Zooming from home to school


photo by Alec Silberg

Freshman Todd Lazoff stands at the front a classroom with many of his peers participating through Zoom.

Alec Silberg, Guest Writer

Sitting at home in his desk chair on a Tuesday morning, freshman Ron Nuriely Kimel Zooms into his first-period class. Thanks to a host of new technology in the classroom, Kimel is able to see and hear not only his teacher but his classmates all together as well.

“Some classes are better than others; like I know some classes, they have a designated person to check the chat and see how the people at home are doing, while others are frankly inferior, they don’t really pay attention to those at home,” Kimel said. “But I think overall it’s going very well.”

Director of Instructional Technology Ginger Thornton organized the new system. After trying out much more expensive equipment, the most effective was simply an iPad on a tripod in the classroom and a 360-degree microphone situated among the students.

“It really was a case of having a plan, purchasing a demo piece of several kinds of equipment, testing those out continuing to evolve and test and sort of iterate our way through the problem,” Thornton said.

In person, high school English teacher Melissa Fisanich works around the challenges she faces to have a successful class. It can be hard to teach two different groups of students simultaneously, but she believes that the small kinks will eventually be worked out. While Fisanich acknowledges it would be easier if everyone in the class were able to meet in person, she prefers the new hybrid model to fully-virtual classes.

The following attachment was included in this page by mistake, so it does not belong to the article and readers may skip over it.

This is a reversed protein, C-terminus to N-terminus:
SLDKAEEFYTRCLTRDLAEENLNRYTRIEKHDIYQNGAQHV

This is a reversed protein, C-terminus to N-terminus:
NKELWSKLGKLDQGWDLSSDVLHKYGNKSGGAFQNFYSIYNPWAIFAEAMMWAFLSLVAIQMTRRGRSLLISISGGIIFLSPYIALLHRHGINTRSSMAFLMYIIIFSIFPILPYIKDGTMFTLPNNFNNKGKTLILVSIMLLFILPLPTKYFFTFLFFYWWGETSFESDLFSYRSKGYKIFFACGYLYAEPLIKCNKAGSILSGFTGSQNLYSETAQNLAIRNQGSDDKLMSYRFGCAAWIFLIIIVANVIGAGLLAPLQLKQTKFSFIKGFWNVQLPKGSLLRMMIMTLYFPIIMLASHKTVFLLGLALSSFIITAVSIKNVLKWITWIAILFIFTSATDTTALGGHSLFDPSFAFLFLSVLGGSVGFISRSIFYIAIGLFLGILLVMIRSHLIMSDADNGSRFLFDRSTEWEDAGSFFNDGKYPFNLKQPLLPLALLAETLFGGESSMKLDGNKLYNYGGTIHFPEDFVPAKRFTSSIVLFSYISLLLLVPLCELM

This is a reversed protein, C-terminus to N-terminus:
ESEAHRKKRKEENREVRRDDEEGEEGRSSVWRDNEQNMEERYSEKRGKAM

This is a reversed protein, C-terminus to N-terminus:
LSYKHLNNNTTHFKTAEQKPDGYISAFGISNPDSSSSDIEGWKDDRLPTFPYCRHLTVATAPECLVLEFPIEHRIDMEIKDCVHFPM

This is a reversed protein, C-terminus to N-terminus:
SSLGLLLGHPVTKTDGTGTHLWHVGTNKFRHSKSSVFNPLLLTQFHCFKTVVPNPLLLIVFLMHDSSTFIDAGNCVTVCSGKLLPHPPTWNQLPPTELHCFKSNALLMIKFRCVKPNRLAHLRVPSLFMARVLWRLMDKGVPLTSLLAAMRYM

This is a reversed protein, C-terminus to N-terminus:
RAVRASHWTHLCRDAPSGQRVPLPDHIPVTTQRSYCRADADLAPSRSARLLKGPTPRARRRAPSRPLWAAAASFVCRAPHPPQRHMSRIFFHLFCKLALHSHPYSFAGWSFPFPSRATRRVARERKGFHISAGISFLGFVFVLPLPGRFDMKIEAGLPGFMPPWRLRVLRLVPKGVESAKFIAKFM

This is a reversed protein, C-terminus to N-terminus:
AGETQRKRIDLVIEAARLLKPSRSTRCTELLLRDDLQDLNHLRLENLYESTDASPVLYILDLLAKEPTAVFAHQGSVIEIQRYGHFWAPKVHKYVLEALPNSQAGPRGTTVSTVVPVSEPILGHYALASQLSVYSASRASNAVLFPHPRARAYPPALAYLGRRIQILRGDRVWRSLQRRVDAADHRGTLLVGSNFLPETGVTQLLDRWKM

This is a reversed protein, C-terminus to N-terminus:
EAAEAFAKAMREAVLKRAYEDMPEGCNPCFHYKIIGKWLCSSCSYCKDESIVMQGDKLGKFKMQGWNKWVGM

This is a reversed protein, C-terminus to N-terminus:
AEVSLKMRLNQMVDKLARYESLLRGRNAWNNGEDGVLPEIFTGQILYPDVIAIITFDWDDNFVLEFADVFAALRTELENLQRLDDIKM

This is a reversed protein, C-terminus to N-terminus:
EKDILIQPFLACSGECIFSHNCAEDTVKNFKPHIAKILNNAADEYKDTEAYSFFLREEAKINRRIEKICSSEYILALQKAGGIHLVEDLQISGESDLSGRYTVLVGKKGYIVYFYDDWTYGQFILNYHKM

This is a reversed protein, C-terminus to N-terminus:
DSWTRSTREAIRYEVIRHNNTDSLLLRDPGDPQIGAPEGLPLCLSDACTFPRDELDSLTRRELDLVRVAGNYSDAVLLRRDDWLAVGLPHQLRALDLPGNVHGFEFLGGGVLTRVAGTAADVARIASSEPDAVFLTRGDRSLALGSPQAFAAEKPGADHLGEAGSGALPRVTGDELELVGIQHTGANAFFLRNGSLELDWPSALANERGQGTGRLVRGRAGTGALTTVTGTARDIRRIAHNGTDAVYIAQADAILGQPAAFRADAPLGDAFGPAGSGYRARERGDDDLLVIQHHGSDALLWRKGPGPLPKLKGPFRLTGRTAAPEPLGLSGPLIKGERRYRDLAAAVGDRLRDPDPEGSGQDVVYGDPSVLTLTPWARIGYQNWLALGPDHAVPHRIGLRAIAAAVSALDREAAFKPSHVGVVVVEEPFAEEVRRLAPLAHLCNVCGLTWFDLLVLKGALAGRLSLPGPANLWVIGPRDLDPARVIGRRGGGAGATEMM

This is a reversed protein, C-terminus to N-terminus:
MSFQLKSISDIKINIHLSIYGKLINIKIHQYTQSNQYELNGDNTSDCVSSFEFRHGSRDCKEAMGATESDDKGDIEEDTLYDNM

“But I have a 100% respect [for those staying home]…” Fisanich said, “I cried before I went to school because … if COVID is going to come into our house it’s going to be because of me, that’s a big sacrifice for my family, but we decided that it’s worth it. ”

The fear of contracting the virus is a key reason why some students are opting to stay home. On the other side of the screen, freshman Todd Lazoff did not go into school because his parents decided it was not worth the risk.

It was kind of weird honestly because there were only like three kids on the Zoom and it was kind of hard to hear people, but I thought it was a fine experience,” Lazoff said.

Despite the new technology in each classroom, students Zooming in from home say that there can be audio issues that impede their ability to hear the entire class clearly. According to both students, getting more microphones in each classroom may help. Regardless, it is a feat of its own to see everyone come together.

“People like to focus on how much has been lost this year — things like athletics and school events and things that we always do — but it does appear to me that there is kind of a silver lining of resilience to all of this [with] how kids have had to tap into reserves I think they didn’t know that they had, and that’s not always a bad thing,” Thornton said.